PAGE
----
The big news today is the announcement that the DAS bargaining teams have reached a tentative agreement. The following arrived by e-mail just before 3:00 AM this morning.
Dear SEIU member:
After eight months of negotiations, we have reached a tentative agreement with the State on a new two-year contract.
From the start of bargaining, we have sought to keep state workers on the job serving Oregonians and to ensure that we do not shoulder more than our fair share of the burden necessary to see the State through the worst economic crisis of our lifetime. We feel that this agreement meets those goals.
Here are the highlights:
1. We protected fully paid family medical coverage. The State will pay for premium cost increases of up to 5% in each year. Increases between 5% and 10% will be paid partly by the State and partly from PEBB reserve funds. The state subsidy for part-time employees' health insurance will increase so that part-timers' premium costs do not rise.
2. There will be a one-year step freeze from 9/1/09 through 8/31/10. While this is a significant sacrifice, it is a huge improvement on the two-year step freeze the State had proposed. Employees who receive a step in July or August 2009 will have that step "rolled back" on 9/1/09 and then restored on 9/1/10. They will keep the money they got from the step in their July and August paychecks.
3. We protected the new 10th step. This means that all bargaining unit members will get one step at some point during the life of the contract.
4. There will be no cost of living adjustments during the contract.
5. We will take 10, 12, or 14 furlough days over the next two years. These days will mean real sacrifice, both for workers and for the Oregonians who rely on our services, but the impact will be much less than the 24 days the State had proposed, and less than employees of many other states have taken. Employees earning less than $2,450 a month will take 10 days. Employees earning $2,450 to $3,100 will take 12 days. Employees earning more than $3,100 will take 14 days. While some agencies will implement furlough days on a "floating" basis, in most agencies offices will be closed on the designated furlough dates. Furlough days will be pro-rated for part-time and seasonal employees and will count as time worked for accruals and insurance. A fact sheet with more details on furlough implementation will be available soon.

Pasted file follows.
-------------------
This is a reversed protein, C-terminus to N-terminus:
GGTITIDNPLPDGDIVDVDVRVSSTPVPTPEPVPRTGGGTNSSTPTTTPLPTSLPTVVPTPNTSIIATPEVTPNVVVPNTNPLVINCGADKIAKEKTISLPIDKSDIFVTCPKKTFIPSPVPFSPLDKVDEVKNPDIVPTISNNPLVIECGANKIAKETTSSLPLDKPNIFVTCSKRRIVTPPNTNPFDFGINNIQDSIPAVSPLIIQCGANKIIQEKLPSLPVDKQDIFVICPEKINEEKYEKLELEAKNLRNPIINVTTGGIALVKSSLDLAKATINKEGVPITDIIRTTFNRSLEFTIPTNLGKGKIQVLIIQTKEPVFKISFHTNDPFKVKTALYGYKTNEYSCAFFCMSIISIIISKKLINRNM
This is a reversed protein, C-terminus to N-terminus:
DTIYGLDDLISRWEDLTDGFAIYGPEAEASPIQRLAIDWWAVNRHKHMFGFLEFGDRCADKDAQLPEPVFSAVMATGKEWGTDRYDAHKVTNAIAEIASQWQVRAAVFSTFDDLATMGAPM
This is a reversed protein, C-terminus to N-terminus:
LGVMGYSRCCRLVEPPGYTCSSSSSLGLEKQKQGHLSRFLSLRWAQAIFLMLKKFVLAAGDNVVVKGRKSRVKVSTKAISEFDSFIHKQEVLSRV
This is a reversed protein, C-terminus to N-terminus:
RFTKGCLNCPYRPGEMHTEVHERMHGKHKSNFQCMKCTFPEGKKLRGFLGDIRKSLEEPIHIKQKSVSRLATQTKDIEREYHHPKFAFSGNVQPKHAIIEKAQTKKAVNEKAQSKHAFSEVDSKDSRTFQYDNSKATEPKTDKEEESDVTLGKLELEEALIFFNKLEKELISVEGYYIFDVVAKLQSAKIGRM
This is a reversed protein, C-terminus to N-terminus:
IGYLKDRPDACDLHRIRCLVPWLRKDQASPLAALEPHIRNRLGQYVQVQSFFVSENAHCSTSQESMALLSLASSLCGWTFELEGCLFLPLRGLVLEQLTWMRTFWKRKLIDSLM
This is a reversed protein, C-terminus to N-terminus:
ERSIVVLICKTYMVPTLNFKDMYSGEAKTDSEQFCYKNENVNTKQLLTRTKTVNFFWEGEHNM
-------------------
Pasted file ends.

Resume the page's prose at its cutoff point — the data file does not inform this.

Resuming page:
6. In addition, there are other changes that will benefit members, including a classification study covering support staff and health care positions that must be finished in time to bargain salary rates in 2011 and an extra year of recall rights for laid-off workers.
7. More details about these highlights and other aspects of the tentative agreement will be posted soon on our website, .
We will be holding a bargaining conference on Saturday, August 15 for elected bargaining delegates to review the tentative agreement and vote on whether to recommend ratification. Following the bargaining conference, all members will receive ratification ballots by mail. You must be a member to vote. If you need a membership application, please check with your union steward or call your local SEIU office: http://www.seiu503.org/contact/Field_Offices_and_Staff_Directory.aspx.
As central bargaining team members, we knew from the outset that these would be the toughest negotiations we had ever faced. And they were. But under the circumstances, we believe this settlement, combined with a legislatively approved budget that minimizes layoffs and cuts in services, is a victory for fairness.
We would not have achieved anything like this if we had not contributed our time and voluntary CAPE contributions to elect legislators willing to stand with us to protect services, our jobs, and our rights. We would not be here, either, without support from community allies like AARP, Children First, Oregon PTA, and without the alliances we forged with Oregon's other public sector unions. But there is little doubt about who played the most important role. You did. You organized worksite unity actions, confronted your agency managers, testified at hearings in Salem and across the state, lobbied legislators, marched through the streets of Portland and, finally, generated thousands of phone calls to the Governor. It is because of these actions and our unity that we have reached a tentative agreement that is far better than what we once faced: a full two-year step freeze, thousands of potential layoffs, and 24 furlough days. We are stronger together.
Kermit Meling, ODOT
Bill Kinyoun, ODW
Karen Miller, DHS
Theresa Arndt, DOE
Dan Smith, OSH
Dan Ferguson, OYA
Rob Sisk, DAS
Trish Lutgen, ODE
Marc Nisenfeld, OUS
Nat Elder, OUS
Linda Burgin, SEIU
Donna Glathar, SEIU
Leslie Frane, SEIU